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Topic: singular differentiable strictly increasing function
Replies: 27   Last Post: May 7, 2012 5:22 PM

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 Butch Malahide Posts: 885 Registered: 6/29/05
Re: singular differentiable strictly increasing function
Posted: May 4, 2012 1:55 PM

On May 4, 11:16 am, Tonico <Tonic...@yahoo.com> wrote:
> On May 4, 5:42 pm, David C. Ullrich <ullr...@math.okstate.edu> wrote:
>

> > Inflection points are far from the only way a strictly increasing
> > differentiable function can have vanishing derivative at a point.

>
> I bet they are, but that's what popped up when someone showed me wrong
> in my first answer to the OP.
>
> Perhaps you can add some other examples...?

What about the example I posted early in this thread, of a strictly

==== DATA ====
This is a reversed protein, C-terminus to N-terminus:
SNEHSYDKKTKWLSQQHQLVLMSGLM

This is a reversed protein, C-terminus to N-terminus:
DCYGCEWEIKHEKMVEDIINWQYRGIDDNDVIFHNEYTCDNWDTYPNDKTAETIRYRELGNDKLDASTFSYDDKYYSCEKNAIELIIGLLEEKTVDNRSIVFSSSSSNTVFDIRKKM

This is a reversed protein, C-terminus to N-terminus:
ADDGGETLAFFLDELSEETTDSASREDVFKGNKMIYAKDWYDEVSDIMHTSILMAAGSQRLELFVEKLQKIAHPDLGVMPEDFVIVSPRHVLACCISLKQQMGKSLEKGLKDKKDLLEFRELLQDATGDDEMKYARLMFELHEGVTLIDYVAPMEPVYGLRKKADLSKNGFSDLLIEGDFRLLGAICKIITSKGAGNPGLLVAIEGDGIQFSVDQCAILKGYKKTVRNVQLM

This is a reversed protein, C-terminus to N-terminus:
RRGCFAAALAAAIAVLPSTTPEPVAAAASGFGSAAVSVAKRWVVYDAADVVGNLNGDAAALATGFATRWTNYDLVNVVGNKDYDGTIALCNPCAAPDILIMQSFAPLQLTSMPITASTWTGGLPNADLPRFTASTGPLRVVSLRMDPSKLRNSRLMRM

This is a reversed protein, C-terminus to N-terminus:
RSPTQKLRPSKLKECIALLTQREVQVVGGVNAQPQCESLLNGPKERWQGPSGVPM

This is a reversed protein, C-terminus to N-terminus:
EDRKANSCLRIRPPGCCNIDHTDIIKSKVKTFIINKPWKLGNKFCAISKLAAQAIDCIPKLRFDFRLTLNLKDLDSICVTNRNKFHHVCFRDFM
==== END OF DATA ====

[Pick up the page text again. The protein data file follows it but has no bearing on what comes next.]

increasing differentiable function f such that the set {x: f'(x) > 0}
has measure less than one? (Obviously, you could make the measure of
that set arbitrarily small, but that's beside the point.) It follows
that the set of points where f' vanishes has infinite measure, and is
therefore uncountable. Since the set of inflexion points is at most
countable, you have uncountably many points where f' vanishes but
which are not inflexion points. (You could carry out the construction
so that there are no inflexion points at all.)

> Still, the measure of the set of points where such an strictly
> increasing function has a vanishing (non-vanishing) derivative remains
> open, me believes.